rufipes Meigen, 1830. Syst. Beschr. 6: 169
Agromyza buhriella Hering, 1954. Tijdschr. Ent.
Agromyza buhriella Hering, 1954; Hering, 1957. Bestimmunstabellen
der Blattminen von Europa 3: 7.
Agromyza rufipes Meigen, 1830; Spencer, 1963a. Stuttgarter
Beiträge zur Naturkunde 115: 1
Agromyza rufipes Meigen, 1830; Nowakowski, 1964. Beitr.
Ent. 14: 197
Agromyza rufipes Meigen, 1830. Spencer, 1976. Fauna
ent. Scand. 5(1): 137-139, figs 253-4.
Agromyza rufipes Meigen, 1830; Spencer, 1990. Host specialization
in the world Agromyzidae (Diptera) : 57, 299, 300 (figs 1148A-B),
Blotch mine (Spencer, 1990:
mine is a large whitish underside blotch with clear feeding lines
and pupation is external (Robbins,
mine starts as a star-shaped interparenchymatous blotch near the
midrib. This is followed by a broad, corridor-like arc around the
central part of the leaf tip. The circumcised section of the leaf
dies off and remains as a black patch in the centre of the mine.
Primary and secondary feeding lines well visible in fresh leaves.
Frass in coarse grains. Often several mines coalesce into one. Pupation
outside the mine; semicircular exit slit in the upper epidermis
(Bladmineerders van Europa).
Larva: The larvae of flies are leg-less maggots without a head capsule (see examples). They never have thoracic or abdominal legs. They do not have chewing mouthparts, although they do have a characteristic cephalo-pharyngeal skeleton (see examples), usually visible internally through the body wall.
The larva is described by Nowakowski (1964). Also Beri (1971c) gives a description of the larva - twice in fact: as A. buhriella from an Aster species, and as rufipes from an unknown grass; neither description will relate to rufipes (Bladmineerders van Europa).
Puparium: The puparia of flies are formed within the hardened last larval skin or puparium and as a result sheaths enclosing head appendages, wings and legs are not visible externally (see examples).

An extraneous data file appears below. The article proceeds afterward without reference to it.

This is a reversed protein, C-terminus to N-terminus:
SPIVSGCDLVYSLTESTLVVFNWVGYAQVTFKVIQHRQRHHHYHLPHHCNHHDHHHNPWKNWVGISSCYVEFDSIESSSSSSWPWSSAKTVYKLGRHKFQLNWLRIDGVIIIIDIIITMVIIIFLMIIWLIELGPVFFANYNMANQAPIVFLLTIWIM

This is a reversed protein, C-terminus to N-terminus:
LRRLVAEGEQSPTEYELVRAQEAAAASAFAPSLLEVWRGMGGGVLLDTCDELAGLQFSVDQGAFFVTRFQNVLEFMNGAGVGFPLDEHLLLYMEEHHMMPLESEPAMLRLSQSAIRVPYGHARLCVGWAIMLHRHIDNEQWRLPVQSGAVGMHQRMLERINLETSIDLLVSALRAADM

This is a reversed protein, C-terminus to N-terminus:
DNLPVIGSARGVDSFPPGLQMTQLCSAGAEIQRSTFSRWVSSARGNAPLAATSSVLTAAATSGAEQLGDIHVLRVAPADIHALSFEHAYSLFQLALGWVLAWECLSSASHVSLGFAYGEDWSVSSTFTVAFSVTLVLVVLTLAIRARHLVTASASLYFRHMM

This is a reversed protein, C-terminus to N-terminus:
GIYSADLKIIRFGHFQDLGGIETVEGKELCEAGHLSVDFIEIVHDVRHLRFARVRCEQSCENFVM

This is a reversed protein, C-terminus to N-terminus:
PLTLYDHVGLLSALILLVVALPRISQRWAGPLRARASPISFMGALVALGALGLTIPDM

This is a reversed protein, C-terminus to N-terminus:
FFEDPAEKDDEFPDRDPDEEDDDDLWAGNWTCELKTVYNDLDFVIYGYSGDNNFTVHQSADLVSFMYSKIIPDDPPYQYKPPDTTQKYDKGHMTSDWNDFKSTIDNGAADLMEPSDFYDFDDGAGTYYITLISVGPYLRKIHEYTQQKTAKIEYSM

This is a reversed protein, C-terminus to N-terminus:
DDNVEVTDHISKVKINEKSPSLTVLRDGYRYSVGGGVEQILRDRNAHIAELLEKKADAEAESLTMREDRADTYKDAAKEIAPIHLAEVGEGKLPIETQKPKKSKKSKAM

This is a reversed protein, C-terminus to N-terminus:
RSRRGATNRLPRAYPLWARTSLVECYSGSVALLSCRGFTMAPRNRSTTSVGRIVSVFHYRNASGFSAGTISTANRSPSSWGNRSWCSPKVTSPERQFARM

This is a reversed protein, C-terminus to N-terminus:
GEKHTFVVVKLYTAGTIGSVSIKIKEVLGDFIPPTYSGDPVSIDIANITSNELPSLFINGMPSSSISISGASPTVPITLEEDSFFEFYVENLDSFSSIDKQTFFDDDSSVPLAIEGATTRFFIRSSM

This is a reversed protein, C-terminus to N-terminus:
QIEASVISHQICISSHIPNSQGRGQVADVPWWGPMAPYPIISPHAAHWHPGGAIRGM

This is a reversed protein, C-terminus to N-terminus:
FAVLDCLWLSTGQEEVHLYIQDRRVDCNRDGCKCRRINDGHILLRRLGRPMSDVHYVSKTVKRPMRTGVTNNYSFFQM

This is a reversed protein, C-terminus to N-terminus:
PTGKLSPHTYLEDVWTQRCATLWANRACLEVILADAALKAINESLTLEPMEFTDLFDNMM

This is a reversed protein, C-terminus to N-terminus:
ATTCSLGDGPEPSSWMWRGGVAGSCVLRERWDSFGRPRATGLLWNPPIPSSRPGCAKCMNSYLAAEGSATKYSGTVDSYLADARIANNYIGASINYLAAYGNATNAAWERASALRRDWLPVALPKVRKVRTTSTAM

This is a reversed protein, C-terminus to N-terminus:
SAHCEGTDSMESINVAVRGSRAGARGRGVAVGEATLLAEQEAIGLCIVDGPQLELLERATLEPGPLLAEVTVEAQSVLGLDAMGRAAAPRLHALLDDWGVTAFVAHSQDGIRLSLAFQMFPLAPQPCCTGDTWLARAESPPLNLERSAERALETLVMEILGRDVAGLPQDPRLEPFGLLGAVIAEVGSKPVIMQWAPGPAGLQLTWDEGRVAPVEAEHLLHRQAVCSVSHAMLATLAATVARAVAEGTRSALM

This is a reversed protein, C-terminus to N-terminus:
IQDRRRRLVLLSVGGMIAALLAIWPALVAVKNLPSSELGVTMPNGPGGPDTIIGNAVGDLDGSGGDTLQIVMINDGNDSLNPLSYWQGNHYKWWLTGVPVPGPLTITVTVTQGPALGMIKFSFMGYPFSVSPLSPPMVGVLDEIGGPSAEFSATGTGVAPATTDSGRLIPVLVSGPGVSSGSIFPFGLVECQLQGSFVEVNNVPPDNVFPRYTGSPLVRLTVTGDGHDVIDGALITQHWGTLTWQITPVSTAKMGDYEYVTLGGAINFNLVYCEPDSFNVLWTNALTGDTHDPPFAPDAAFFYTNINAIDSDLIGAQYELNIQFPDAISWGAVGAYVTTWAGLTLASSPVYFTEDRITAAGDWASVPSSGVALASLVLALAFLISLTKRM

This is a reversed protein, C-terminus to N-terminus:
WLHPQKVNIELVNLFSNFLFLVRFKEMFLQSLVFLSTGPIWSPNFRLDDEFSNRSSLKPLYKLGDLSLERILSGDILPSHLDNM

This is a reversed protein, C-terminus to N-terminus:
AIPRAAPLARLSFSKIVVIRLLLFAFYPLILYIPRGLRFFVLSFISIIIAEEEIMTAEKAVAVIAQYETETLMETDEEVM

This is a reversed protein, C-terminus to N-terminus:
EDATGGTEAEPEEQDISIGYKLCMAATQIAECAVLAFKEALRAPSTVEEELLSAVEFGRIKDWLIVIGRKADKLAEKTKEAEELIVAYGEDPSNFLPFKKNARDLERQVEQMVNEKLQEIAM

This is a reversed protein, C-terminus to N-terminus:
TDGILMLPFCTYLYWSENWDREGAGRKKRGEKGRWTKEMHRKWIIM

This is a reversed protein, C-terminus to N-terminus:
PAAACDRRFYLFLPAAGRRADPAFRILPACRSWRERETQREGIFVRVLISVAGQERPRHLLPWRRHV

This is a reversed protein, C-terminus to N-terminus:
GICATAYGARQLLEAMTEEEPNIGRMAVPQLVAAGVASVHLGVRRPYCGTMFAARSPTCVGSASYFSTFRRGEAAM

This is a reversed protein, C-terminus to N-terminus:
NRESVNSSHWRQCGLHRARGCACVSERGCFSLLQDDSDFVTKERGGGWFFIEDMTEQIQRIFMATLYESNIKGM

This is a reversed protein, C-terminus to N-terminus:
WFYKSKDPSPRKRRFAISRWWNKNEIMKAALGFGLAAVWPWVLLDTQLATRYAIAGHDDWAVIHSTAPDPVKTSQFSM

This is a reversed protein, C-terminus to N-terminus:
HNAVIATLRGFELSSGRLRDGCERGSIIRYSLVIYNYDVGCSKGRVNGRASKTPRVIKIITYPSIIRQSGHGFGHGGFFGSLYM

Reddish-brown; spiracular processes each with 3 small bulbs (Spencer,
Hosts in Great Britain & Ireland:
of year - mines:
July and September (Bladmineerders van Europa).
of year - adults: Currently unknown.
in Great Britain & Ireland: First recorded from Coventry
by Robbins (1989: 117) and
added to British checklist by Henshaw in Chandler,
1998: 136; Worcestershire (VC37) (NBN
NBN Grid Map:
elsewhere: Widespread in continental Europe including Denmark,
Poland (Spencer, 1976: 141),
Belgium (de Bruyn and
von Tschirnhaus, 1991), Germany (Spencer,
1976: 550), Czech Republic, French mainland, Hungary, Lithuania,
Sardinia, Spanish mainland and The Netherlands (Martinez in Fauna Europaea).
NBN Interactive Grid Maps of known host species:
British and Irish Parasitoids in Britain and elsewhere:
pentheus (Walker, 1839)
pubicornis (Zetterstedt, 1838)
|Chrysonotomyia germanicus (Erdös, 1956)
chabrias (Walker, 1838)
rufipes Walker, 1833
deione (Nixon, 1944)
hera (Nixon, 1937)
|Apodesmia rufipes (Wesmael, 1835)
singularis Wesmael, 1835
rotundiventris (Thomson, 1895)